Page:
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On my recent flight to Ibiza, as I and the other passengers were boarding, there were many occasions where I could see right into the cockpit as the pilots and cabin crew were communicating back and forth for whatever pre-flight checks they were conducting. Being near the front of the queue at the gate, I was one of the first seated, the 10-20 minutes it took for the rest of the passengers to board was the time I refer to when I say I was able to see into the cockpit.

With it being my first flight in quite a few years, understandably I was extremely nervous. From the open cockpit to the smell of burning as the engines spooled up...

If we ignore terrorism, what is stopping a drunken passenger from, instead of turning right when they board at the front loading door, turn left and take a few steps into the cockpit, and if they were able to get into the cockpit, assuming they know absolutely nothing about the operation of a plane besides that pushing that pushing the throttles forward = more thrust = plane moves (faster), what damage could they do with a plane parked at a jetway or a plane parked out on the tarmac that requires a shuttle to drop passengers to the plane in order to board it.

If we introduce terrorism into the mix, what is stopping a group of strong men from forcing their way into the open cockpit past 1 or 2 cabin crew?

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closed as primarily opinion-based by GdD, kevin, SMS von der Tann, Ralph J, J Walters Jul 4 '17 at 14:20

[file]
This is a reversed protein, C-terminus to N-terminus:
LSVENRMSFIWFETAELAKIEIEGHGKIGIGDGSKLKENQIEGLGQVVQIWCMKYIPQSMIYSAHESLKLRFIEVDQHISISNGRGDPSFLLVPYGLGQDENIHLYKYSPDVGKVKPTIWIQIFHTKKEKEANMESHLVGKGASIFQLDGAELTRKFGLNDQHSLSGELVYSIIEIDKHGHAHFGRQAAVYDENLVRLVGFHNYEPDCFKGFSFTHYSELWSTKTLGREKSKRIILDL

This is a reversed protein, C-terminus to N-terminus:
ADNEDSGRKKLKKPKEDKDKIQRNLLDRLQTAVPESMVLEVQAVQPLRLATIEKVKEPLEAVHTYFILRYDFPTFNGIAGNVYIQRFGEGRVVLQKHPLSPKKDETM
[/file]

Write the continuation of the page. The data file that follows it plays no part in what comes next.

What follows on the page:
Many good questions generate some degree of opinion based on expert experience, but answers to this question will tend to be almost entirely based on opinions, rather than facts, references, or specific expertise. If this question can be reworded to fit the rules in the help center, please edit the question.

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    $\begingroup$ In my opinion much of the "security" is pure theater. A lot of the security is there for psychological reasons...to make you feel secure. I have no faith in the security theater we deal with as passengers, at least in the USA. $\endgroup$ – acpilot Jul 4 '17 at 2:33
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    $\begingroup$ In your scenario, where the drunk turns into the cockpit during boarding & pushes up the throttles... nothing happens at all. The engines aren't running while passengers are being boarded, and the starting process takes enough time that even if he hit the "start button" & then pushed the throttles forward, nothing much would happen then either. Having the drunken passenger throw up on you is truly a greater risk than this particular scenario. $\endgroup$ – Ralph J Jul 4 '17 at 4:01
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    $\begingroup$ Hi. Welcome to Aviation.SE. I'm curious - "understandably I was extremely nervous" - it's not understandable to me, since I know that when I board a commercial flight, the safest part of my journey has just begun. Why would you be "extremely nervous"? $\endgroup$ – Simon Jul 4 '17 at 5:33